Official RS:X Olympic Windsurfing Class Website

The World is Changing Fast: Can Sailing Keep Up?

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We agreed yesterday that there are always people, be they windsurfers
or not, who are reluctant to accept change. They know what they have
always done works for them, are comfortable with it and find it easy to
pick holes in new ideas.

It's always easy to do that isn't it?

The trick is to harness the ideas of those most against change to leverage the evolution required to meet the challenge set by the IOC. Namely that sailing does more to make itself spectator friendly and attractive to the media.

It's easy to look back and say that sailing will never achieve these goals because it never has in the past.

But the world is changing fast. Technology is evolving very quickly indeed. Only this week, we have heard that the umpires for the 34th America's Cup will probably never go on the water. Instead they will make their 'calls' using simplified rules and new technology from a booth on the shore.

At Olympic Class level, the necessary technology is available to relay live images from the water direct to the Internet complete with LIVE commentary and if it's able to do this, those images can be relayed to mega screens on the beach too.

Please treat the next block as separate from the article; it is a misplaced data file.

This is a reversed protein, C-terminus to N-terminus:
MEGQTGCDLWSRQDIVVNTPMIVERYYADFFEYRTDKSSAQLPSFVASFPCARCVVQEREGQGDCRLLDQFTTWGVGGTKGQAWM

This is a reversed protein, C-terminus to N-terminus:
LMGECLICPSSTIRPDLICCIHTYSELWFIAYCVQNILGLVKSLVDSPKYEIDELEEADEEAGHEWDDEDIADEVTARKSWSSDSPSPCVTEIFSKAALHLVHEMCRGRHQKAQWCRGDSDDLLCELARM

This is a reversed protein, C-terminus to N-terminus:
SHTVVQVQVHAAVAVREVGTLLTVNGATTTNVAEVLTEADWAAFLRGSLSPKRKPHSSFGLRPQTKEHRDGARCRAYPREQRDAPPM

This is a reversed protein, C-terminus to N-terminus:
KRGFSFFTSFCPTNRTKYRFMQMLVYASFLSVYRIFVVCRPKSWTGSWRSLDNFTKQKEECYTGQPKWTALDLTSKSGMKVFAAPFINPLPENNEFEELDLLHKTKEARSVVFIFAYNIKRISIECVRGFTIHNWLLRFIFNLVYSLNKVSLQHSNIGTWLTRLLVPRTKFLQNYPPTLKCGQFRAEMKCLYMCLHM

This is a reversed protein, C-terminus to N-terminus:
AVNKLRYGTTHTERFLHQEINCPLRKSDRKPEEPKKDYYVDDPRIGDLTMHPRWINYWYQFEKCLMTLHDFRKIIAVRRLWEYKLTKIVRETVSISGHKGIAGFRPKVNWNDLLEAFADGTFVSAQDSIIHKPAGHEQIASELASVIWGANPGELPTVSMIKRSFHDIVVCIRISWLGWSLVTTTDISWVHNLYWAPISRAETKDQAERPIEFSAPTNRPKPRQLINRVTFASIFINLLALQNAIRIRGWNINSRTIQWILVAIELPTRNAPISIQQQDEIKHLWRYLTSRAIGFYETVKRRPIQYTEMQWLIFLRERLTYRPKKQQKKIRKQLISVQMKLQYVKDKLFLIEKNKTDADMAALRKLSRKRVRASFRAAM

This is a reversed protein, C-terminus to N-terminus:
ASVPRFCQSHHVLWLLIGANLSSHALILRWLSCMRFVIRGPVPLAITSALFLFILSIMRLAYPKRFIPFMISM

The thing is that spectators do not go to a sporting venue to watch large TV screens alone. They go to see the action happening LIVE right in front of them. This requires that we pay much more attention to venue selection as the Extreme Sailing Series are doing.

They said today that ...

"First and foremost, we are looking for (sic) a suitable venue that can facilitate the 'stadium' racing concept, that has strong support from local governments and authorities, that has the ability to attract tens of thousands of spectators and that has a solid regional and national marketing & communications plan"

In there somewhere, other technical issues, like the prevailing wind conditions, will be factored in but first and foremost they are looking for a suitable venue to facilitate 'stadium' racing or as the RS:X Class call it "City Centre Racing".

This short course racing gets easier to run each time the number of sailors are reduced and incidentally more fun for the spectators to watch.

For racing outside the Olympic Sailing Regatta, the proposal is to split the top half of the fleet -max 64 - into groups of 16 and race a quarter final, semi final and final. Each taking place on one day. This will reduce the amount of 'down-time' to a minimum and ensure that competitors can easily keep track of developments in just the same way as the crowd of spectators.

The final would be the best of three races with the bottom 50% being eliminated after each race. The winner of the last race would be the gold medallist.

Got a comment? Have an idea? Then please contact us with your thoughts...

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Last Updated ( Wednesday, 02 March 2011 15:09 )